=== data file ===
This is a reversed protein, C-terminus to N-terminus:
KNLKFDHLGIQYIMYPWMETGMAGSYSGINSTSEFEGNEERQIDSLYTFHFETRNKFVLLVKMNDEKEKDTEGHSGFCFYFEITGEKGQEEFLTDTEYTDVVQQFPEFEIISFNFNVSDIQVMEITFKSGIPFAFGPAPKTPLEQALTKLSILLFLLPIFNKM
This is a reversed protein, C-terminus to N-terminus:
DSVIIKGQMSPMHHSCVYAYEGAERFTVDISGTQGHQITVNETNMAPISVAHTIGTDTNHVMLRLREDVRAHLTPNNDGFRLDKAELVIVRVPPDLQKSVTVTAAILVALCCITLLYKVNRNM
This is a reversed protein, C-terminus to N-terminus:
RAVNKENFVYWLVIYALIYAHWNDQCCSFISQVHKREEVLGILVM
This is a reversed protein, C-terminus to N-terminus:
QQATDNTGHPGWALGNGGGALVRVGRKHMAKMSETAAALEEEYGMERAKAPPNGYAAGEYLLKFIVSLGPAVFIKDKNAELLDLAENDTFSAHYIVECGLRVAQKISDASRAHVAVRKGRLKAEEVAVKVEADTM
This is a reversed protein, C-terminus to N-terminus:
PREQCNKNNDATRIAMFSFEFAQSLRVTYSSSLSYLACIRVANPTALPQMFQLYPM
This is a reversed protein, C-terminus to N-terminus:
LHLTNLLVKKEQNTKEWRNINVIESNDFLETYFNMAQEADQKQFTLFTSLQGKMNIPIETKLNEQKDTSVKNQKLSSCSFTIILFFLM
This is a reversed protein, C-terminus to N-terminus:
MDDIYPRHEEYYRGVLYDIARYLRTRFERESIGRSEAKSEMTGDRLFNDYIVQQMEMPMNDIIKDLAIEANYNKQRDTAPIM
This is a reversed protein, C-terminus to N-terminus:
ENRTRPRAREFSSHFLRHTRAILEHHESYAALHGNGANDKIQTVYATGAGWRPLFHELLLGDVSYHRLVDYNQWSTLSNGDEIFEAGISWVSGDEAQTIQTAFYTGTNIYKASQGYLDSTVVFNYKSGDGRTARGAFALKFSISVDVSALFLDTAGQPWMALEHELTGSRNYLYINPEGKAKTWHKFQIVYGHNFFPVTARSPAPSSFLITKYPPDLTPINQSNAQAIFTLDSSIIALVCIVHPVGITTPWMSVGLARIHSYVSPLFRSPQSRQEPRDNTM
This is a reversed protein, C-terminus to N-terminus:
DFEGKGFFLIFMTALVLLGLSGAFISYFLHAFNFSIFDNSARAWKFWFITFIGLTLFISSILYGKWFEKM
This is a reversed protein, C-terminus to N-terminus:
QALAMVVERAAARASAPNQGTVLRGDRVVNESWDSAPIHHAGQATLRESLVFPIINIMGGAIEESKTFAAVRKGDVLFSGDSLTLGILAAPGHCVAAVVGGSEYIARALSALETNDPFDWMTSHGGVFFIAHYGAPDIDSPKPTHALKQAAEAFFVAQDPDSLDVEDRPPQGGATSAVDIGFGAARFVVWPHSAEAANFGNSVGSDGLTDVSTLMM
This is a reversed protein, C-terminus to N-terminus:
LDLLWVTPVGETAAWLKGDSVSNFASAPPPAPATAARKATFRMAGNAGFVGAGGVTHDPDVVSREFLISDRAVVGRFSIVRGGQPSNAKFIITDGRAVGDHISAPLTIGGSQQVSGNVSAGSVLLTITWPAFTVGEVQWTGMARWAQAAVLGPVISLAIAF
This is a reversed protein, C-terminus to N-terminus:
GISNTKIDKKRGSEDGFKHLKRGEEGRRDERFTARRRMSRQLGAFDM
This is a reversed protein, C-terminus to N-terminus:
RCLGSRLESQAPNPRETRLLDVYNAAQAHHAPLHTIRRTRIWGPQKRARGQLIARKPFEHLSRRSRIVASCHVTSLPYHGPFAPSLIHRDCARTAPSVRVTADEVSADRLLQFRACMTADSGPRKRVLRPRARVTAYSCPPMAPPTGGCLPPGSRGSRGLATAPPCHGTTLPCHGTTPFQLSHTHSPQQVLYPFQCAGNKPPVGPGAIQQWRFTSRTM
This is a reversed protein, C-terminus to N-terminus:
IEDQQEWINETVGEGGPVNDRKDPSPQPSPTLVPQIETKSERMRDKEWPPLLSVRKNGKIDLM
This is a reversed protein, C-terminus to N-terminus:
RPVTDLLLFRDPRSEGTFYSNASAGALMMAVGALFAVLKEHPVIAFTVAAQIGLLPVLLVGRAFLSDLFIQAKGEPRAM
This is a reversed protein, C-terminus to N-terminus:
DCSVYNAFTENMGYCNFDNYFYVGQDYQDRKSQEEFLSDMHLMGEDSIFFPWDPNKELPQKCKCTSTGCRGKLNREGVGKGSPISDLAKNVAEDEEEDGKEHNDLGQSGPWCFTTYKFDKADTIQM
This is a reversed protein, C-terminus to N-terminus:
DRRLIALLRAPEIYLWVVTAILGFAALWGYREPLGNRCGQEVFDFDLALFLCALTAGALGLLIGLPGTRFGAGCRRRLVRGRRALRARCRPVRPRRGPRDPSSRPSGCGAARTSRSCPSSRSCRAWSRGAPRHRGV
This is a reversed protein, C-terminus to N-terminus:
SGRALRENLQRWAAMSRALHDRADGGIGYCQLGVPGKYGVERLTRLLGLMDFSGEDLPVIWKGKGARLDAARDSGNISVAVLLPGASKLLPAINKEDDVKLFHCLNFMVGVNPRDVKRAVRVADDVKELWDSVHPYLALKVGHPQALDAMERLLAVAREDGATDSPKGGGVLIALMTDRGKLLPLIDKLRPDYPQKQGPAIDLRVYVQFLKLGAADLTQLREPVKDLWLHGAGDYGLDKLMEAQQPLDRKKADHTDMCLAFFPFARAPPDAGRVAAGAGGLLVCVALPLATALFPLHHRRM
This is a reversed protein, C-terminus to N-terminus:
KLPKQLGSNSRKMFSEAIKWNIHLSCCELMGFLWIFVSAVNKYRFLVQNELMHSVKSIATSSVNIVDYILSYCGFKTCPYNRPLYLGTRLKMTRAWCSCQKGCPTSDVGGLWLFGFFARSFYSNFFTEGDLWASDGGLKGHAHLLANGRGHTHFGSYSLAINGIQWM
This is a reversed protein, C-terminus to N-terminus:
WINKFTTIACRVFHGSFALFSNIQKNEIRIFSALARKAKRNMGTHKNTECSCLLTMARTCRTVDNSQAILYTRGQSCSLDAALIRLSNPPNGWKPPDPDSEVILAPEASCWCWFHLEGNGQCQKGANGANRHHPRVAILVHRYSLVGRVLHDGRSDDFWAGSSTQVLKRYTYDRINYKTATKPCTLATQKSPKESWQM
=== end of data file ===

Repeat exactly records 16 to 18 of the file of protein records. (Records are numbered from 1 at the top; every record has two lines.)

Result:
This is a reversed protein, C-terminus to N-terminus:
DCSVYNAFTENMGYCNFDNYFYVGQDYQDRKSQEEFLSDMHLMGEDSIFFPWDPNKELPQKCKCTSTGCRGKLNREGVGKGSPISDLAKNVAEDEEEDGKEHNDLGQSGPWCFTTYKFDKADTIQM
This is a reversed protein, C-terminus to N-terminus:
DRRLIALLRAPEIYLWVVTAILGFAALWGYREPLGNRCGQEVFDFDLALFLCALTAGALGLLIGLPGTRFGAGCRRRLVRGRRALRARCRPVRPRRGPRDPSSRPSGCGAARTSRSCPSSRSCRAWSRGAPRHRGV
This is a reversed protein, C-terminus to N-terminus:
SGRALRENLQRWAAMSRALHDRADGGIGYCQLGVPGKYGVERLTRLLGLMDFSGEDLPVIWKGKGARLDAARDSGNISVAVLLPGASKLLPAINKEDDVKLFHCLNFMVGVNPRDVKRAVRVADDVKELWDSVHPYLALKVGHPQALDAMERLLAVAREDGATDSPKGGGVLIALMTDRGKLLPLIDKLRPDYPQKQGPAIDLRVYVQFLKLGAADLTQLREPVKDLWLHGAGDYGLDKLMEAQQPLDRKKADHTDMCLAFFPFARAPPDAGRVAAGAGGLLVCVALPLATALFPLHHRRM